Any other interesting insights?Ending on a positive note, I think that the self-interest that has held back the profession for so long is now being diluted through pressure from many quarters, including an army of low-paid yet highly skilled pharmacy graduates, continued trimming of Pharmaceutical Benefits Scheme dispensing costs, the Commonwealth, consumers, the impact of the Royal commission into Aged Care Quality and Safety, and Quality Use of Medicines (QUM) and medicines safety becoming the 10th National Health Priority Area. It’s a great time to enter the profession for those committed to helping society.
A TYPICAL DAY for Distinguished Professor Gregory PetersonMORNING Teaching, student meetings, manuscript work
td_module_mega_menu Object ( [authorType] => [post] => WP_Post Object ( [ID] => 9502 [post_author] => 1087 [post_date] => 2020-02-25 04:58:55 [post_date_gmt] => 2020-02-24 18:58:55 [post_content] => From 30 December to 7 January, 2020 this pharmacist-in-charge worked 24/7 with no support during unprecedented fires in a remote Victorian town. Like everyone in Mallacoota, in the lead up to the fires that forced locals and tourists to the waterline early on New Year’s Eve 2019, I had to evacuate my home. I slept in my car for two nights at the back of the pharmacy. After cold showers for a fortnight, three weeks later, I still had no power at home and lost everything in my fridge and deep freezer. Considering patients lost houses, I can’t complain. A loaned generator on 11 January was used only to charge my phones, as the town had no fuel. The first petrol tanker arrived on 14 January, escorted by emergency services, a welcome increase from the 4000 litres of petrol airlifted in by the Royal Australian Air Force (RAAF) that was used only for generators. There was a massive increase in the use of puffers as the smoke intensified with the fire’s advance. Within one hour of opening on Monday 30 December, all my puffers were gone. I had ordered what I thought was enough based on our usual usage. P2 masks went quickly as well. Every patient was asking for salbutamol (Asmol/Ventolin) plus a mask. Initially we were selling our P2 masks. Then we got a donation so we now just hand them out – one per patient. After reaching out to a local GP and connecting with various government agencies, an intervention from the Pharmacy Guild’s Victorian Branch Director, Allan Crosthwaite, helped secure a shipment of salbutamol, antibiotics and P2 masks from Sigma, brought by police barge the next day. Suppliers have since sent deliveries to the RAAF Base in East Sale from where they are airlifted to Mallacoota. Initially, during confusion with stock delivery processes, suppliers sent orders normally, which caused holdups. By mid-January orders could be delivered via NSW, but only accompanied by emergency services or the army due to continued road closures. I preferred the RAAF. It’s imperative that every pharmacy have a disaster plan, a clear written procedure on what to do. There must also be a standard procedure to follow that can be activated as soon as the ‘too late to leave’ order is issued. We need a streamlined process to eliminate unnecessary delays getting deliveries to affected areas. Consider these:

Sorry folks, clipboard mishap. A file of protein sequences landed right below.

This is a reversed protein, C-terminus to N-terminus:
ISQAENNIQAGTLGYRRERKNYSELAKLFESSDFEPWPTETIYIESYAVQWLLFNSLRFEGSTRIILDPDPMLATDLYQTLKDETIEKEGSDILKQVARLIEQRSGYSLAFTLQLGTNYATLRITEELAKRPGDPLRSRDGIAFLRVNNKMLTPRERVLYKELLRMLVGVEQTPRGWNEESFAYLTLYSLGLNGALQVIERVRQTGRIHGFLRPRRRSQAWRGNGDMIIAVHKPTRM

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After moving from Sweden 20 years ago, Tasmanian Pharmacist of the Year Fred Hellqvist MPS, owner of Dover Pharmacy, has become a leading voice for rural pharmacies across Australia.
What brought you to Dover, Tasmania, from Sweden?
As part of any degree in Sweden, you have to do a thesis, and Professor Ron Quinn from Griffith University was visiting Gothenberg. We discussed a possible thesis and he was happy for me to come out and do it. I did my six-month thesis in Brisbane in 2000, that’s where I met my wife Katie Stott, and I just stayed in Australia from there.
So, where does your passion for rural pharmacy stem from?
I started working in Australia in a regional centre for a couple of years and realised that seeing patients over and over again meant you found out more things about them, they trusted you more, and you could more easily solve their problems. I would encourage pharmacists who haven’t given rural practice a proper go to actually do so because it’s professionally rewarding.
How did you become co-chair of the new Rural Pharmacy Network Australia (RPNA) group?